Halogen-based flame retardants (Br-FRs)
The Stockholm Convention (2001) listed 23 organo-halogen chemicals (including all BFRs) to be banned globally. The challenges of finding substitutes for banned halogen-containing flame- retardants include:
A. Lower flame retardancy: Only 10 wt% of BFRs is equivalent to about 30-50% by wt of inorganic FRs
B. High cost: Inorganic FRs is low-cost but require high loading. New HFFRs, on the other hand, are mostly costlier. The cost ratios (£) of BF-FR with phosphorous based and non- phosphorous based HFFR are about 1:6 and 1:2 respectively.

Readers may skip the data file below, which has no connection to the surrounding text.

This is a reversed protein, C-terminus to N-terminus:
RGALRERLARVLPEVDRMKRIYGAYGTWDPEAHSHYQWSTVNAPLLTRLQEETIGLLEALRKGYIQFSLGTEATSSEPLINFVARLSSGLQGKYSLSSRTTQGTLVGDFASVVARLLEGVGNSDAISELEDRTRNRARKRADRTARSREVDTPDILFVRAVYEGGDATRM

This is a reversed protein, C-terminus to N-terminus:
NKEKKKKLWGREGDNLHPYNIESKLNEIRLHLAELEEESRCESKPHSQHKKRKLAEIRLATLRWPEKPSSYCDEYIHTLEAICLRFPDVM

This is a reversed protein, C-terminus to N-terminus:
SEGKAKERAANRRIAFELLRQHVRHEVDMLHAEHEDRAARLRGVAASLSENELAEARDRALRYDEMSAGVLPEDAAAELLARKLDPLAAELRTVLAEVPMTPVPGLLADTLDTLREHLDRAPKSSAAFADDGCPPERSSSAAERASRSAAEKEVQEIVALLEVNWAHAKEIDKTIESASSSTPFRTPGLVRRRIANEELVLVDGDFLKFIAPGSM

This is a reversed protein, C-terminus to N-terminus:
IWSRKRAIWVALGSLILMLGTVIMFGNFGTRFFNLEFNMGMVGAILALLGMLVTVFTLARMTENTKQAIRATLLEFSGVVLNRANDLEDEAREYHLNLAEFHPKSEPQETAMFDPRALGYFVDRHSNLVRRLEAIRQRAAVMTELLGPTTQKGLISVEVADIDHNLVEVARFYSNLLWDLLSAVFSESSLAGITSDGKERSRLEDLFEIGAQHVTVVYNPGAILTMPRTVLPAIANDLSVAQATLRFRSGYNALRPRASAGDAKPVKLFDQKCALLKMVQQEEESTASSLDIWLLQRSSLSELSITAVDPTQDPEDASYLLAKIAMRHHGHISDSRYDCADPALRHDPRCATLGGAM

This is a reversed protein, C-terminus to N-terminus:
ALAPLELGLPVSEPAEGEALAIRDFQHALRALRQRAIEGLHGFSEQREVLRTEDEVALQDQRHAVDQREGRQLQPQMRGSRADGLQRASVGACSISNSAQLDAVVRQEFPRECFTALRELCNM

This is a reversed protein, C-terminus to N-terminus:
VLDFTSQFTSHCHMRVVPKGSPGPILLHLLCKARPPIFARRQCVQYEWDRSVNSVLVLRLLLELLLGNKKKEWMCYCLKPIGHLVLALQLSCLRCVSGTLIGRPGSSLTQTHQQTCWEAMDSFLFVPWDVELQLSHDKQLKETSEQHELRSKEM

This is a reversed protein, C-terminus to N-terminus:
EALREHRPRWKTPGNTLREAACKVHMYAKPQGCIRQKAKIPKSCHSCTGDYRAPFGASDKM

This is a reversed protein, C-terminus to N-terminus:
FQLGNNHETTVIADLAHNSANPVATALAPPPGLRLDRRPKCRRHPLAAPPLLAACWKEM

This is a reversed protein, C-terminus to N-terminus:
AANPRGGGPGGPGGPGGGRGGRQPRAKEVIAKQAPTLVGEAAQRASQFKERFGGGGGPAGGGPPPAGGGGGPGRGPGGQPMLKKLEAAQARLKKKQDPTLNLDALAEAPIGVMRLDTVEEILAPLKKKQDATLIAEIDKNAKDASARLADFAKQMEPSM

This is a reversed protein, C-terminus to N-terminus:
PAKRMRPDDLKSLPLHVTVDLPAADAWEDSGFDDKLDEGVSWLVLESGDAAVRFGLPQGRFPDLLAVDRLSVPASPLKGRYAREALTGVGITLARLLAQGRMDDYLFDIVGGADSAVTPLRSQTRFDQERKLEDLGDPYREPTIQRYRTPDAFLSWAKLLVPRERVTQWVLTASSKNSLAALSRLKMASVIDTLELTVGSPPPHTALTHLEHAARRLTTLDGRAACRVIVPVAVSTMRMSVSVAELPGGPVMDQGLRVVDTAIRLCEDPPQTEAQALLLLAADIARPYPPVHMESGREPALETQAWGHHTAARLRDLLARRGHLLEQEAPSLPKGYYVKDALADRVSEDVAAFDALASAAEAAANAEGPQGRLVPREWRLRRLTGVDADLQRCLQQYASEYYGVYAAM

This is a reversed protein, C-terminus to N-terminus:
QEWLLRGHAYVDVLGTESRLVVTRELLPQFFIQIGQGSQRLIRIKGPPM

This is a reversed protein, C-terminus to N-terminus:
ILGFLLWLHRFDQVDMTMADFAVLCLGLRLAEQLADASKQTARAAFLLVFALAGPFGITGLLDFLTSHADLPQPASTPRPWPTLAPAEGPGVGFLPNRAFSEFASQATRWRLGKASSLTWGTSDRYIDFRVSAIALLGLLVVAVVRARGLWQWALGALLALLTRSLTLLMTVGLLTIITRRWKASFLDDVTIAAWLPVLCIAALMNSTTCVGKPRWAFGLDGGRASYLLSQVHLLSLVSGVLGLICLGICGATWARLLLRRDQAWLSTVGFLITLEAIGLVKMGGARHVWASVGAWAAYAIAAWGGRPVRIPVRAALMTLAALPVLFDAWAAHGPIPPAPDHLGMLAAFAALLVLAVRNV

C. Higher thermal stability: Many HFFRs decompose at higher temperature (about 400°C) than their halogenated counterparts (about 3300C).
D. Melt-dripping: Melt dripping occurs with most polymers e.g. polyethylene, polypropylene, PET, ABS and so on. Flammable drips act as secondary ignition sources. FRs should make drips non-flammable.
E. Deterioration in Mechanical Properties: The deterioration of mechanical properties increase proportionately with the amount of FR. Therefore, the deterioration is more with less efficient FRs .
Novista Group supplies DBDPE, BDDP, FR245, TTBP, SR130 to global market.